There is still debate about timeline, but autonomous vehicles are finally coming, fulfilling a pop culture promise made since the 1940s. They will have a more profound effect on cities than the arrival of the automobile a hundred years ago. Just as with the human-driven car, there will be some upsides — like the elimination of most urban parking demand – but also profound risks. The film WALL-E predicts the public health impacts of ubiquitous door-to-door mobility. Minority Report makes us consider the implications of the biggest investor in AV technology – Google/Alphabet/Waymo – earning 95% of its revenue from advertising. And Black Mirror explores the social implications of privately managed mobility services that allow us to ride with passengers of 4.5 stars or better. With billions being invested in hyping dusted-off visions of the City of the Future, how can cities separate fiction from reality, game through the unintended consequences, and ensure new mobility technologies benefit all people? Can we learn from our mistakes in the last century and manage the public right of way for the public good?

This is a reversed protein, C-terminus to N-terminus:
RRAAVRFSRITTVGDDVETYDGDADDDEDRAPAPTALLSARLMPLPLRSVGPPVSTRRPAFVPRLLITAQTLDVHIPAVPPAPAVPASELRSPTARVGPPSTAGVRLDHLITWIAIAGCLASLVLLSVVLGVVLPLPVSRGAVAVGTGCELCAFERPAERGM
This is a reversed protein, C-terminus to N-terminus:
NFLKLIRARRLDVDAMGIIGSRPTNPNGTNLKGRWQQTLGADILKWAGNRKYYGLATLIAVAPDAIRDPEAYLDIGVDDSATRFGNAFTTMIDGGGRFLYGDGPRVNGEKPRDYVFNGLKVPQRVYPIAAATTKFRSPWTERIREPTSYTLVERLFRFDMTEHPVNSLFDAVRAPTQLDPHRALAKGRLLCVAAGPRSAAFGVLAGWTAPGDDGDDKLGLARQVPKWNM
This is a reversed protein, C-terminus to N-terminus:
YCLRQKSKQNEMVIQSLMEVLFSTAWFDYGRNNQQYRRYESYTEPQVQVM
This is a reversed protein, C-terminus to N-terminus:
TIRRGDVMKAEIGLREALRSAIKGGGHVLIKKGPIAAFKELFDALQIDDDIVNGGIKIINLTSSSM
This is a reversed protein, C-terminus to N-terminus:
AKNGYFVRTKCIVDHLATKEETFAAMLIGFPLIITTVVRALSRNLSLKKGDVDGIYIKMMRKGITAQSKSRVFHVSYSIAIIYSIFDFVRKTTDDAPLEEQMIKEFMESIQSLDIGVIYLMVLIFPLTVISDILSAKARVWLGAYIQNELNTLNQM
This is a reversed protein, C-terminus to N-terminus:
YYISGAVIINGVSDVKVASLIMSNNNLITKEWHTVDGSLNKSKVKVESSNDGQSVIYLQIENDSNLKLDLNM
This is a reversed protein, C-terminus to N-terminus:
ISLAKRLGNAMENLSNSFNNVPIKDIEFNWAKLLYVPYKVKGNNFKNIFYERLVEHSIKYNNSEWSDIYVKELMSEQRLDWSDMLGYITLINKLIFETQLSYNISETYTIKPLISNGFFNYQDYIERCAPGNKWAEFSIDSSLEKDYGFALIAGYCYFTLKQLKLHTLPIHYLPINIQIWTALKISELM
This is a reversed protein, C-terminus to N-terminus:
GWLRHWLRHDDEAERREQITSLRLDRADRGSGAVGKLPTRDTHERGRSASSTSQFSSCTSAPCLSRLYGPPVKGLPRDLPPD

Find out at Jeffrey Tumlin’s talk ‘Anticipating the driverless future: Threat or saviour for cities and societies?’ on Friday 29 June at AoU Congress
Director, Nelson\Nygaard Consulting Associates
Jeffrey Tumlin is a principal and director of strategy at Nelson\Nygaard Consulting Associates, a North American transportation planning and engineering firm that focuses on sustainable mobility. For more than twenty years, he has led station area, downtown, citywide, and campus plans; his major development projects have succeeded in reducing their traffic and CO2 emissions by as much as 40%, and accommodated many millions of square feet of growth with no net increase in motor vehicle traffic.